Intel Sets "Penryn" Launch Date
Anh Tuan Huynh
August 14, 2007 6:18 PM
comment(s) - last by
Intel prepares boxed quad-core "Penryn" based Xeon processors for November 11
Intel has set the launch date for its
based quad-core Xeon processor family. The company intends to launch seven new
based models ranging from 2.0-to-3.16 GHz on November 11, according to a posting on
Intel’s reseller webpage
. Standard “E” bin and performance “X” bin processors launch on November 11.
Intel Xeon processors carrying the “E” designation feature 80-watt TDP ratings while the “X” bin processors have higher 120-watt TDP ratings. Intel does not plan to launch the low-power “L” models until Q1’08, with two models in the pipeline.
Strangely, Intel never issued a formal announcement for the launch of
nor has the November 11 date showed up on roadmaps. Instead, the launch date popped up on a public webpage for resellers.
Quad-Core Xeon DP
-based Intel Xeon
processors begin at $209 for the entry-level E5405 to $1,172 for the top-end X5460. Although Intel set the launch dates for quad-core Xeon based
processors, the company remains silent on the launch date of the desktop and mobile counterparts.
architecture is the next evolution of the Core 2 micro architecture that made its debut with Woodcrest and Conroe processors.
introduces a 45nm fabrication process with a few
additional performance enhancements
. Most notably,
introduces new SSE4 instructions for enhanced multimedia performance.
This article is over a month old, voting and posting comments is disabled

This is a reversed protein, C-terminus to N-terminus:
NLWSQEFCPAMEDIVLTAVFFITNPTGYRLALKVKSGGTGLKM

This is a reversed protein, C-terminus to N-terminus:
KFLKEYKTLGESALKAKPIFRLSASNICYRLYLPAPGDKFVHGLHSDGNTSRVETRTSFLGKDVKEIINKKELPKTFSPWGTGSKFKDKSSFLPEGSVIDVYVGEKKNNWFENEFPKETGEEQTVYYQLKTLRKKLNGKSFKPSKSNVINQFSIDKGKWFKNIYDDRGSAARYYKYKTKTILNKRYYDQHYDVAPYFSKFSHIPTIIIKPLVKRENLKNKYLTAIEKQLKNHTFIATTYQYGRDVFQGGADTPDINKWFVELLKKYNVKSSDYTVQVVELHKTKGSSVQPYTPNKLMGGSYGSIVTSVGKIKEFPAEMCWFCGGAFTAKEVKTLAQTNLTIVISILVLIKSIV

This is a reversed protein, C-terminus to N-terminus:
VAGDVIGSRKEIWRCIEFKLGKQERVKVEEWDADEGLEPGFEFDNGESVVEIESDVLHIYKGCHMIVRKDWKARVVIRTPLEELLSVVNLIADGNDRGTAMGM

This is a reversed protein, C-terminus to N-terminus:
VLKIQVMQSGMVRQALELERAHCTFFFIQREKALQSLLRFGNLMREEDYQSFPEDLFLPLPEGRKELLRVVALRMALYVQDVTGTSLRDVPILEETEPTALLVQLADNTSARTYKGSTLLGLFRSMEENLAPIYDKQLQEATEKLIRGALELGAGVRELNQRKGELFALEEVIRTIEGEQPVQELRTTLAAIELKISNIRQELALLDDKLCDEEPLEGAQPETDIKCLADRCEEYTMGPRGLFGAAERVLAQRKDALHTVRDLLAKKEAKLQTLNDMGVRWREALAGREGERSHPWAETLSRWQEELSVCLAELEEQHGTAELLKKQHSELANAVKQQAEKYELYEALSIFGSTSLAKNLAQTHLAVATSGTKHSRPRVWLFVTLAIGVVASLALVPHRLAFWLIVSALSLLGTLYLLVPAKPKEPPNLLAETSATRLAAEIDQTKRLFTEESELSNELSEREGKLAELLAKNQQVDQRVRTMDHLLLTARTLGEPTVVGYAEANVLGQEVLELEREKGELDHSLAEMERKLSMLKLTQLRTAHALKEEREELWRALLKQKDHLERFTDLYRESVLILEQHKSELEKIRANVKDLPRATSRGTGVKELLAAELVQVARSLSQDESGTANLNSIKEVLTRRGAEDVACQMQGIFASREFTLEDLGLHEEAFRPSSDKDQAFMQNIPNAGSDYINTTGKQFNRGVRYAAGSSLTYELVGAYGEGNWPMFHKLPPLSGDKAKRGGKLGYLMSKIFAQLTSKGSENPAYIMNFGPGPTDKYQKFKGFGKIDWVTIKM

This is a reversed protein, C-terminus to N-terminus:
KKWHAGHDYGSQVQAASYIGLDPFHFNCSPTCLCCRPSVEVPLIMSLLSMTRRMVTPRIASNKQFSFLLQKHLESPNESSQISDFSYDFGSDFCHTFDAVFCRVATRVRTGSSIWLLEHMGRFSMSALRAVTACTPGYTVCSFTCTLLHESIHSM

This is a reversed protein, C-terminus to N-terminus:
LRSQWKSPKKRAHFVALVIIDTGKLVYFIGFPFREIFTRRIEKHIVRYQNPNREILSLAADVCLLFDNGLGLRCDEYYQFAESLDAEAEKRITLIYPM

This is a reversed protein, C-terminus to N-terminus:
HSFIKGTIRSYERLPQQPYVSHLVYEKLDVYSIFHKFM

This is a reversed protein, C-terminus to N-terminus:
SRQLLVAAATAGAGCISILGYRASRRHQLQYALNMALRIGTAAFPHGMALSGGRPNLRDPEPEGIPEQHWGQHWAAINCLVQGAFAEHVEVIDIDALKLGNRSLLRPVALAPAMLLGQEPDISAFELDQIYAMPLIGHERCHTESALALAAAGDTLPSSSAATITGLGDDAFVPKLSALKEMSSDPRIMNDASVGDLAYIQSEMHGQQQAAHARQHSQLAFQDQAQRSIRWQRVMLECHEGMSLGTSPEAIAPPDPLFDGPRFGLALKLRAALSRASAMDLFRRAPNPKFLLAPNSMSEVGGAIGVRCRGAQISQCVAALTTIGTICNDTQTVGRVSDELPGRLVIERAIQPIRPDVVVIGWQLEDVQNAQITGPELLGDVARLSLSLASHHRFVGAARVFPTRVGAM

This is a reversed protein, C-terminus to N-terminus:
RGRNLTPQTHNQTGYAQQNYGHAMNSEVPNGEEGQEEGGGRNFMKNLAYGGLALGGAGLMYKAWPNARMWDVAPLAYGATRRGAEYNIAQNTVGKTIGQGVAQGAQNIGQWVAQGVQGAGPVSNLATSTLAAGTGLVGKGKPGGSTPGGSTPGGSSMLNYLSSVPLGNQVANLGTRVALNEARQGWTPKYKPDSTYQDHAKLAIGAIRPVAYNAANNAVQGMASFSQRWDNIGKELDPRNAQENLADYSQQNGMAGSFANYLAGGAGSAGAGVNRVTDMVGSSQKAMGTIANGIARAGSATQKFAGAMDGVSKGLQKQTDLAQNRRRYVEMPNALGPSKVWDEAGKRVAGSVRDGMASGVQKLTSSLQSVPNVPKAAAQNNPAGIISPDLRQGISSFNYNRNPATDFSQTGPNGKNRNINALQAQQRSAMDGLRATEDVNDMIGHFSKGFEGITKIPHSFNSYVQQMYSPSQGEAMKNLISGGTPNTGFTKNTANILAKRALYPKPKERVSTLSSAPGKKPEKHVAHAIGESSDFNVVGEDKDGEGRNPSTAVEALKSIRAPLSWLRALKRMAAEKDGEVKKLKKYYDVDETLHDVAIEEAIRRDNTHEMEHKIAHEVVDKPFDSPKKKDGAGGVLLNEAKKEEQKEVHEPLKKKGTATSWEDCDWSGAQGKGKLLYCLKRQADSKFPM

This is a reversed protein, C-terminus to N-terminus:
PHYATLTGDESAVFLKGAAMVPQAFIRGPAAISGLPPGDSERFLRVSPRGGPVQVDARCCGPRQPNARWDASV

8/14/2007 6:34:39 PM
When you are bound by your front side bus, you want to stay as far away from memory as you can... thus larger cache.
8/14/2007 7:16:11 PM
Yes indeed. I can't wait for CSI to come out and alleviate some of the FSB issues. At least they are finally putting each socket on its own bus. (Yeah, it was in mid '06, but it was a long time coming.)
8/15/2007 7:57:37 AM
That is pretty much what I said in my post that was knocked down to a 0. Without an integrated memory controller, to keep the CPU happy, Intel processors NEED the huge caches we are seeing here. The Integrated memory controller that AMD uses improves the access to memory by such a large amount that a huge cache size isn't needed(though cache is still faster and will improve performance).
"We are going to continue to work with them to make sure they understand the reality of the Internet. A lot of these people don't have Ph.Ds, and they don't have a degree in computer science." -- RIM co-CEO Michael Lazaridis
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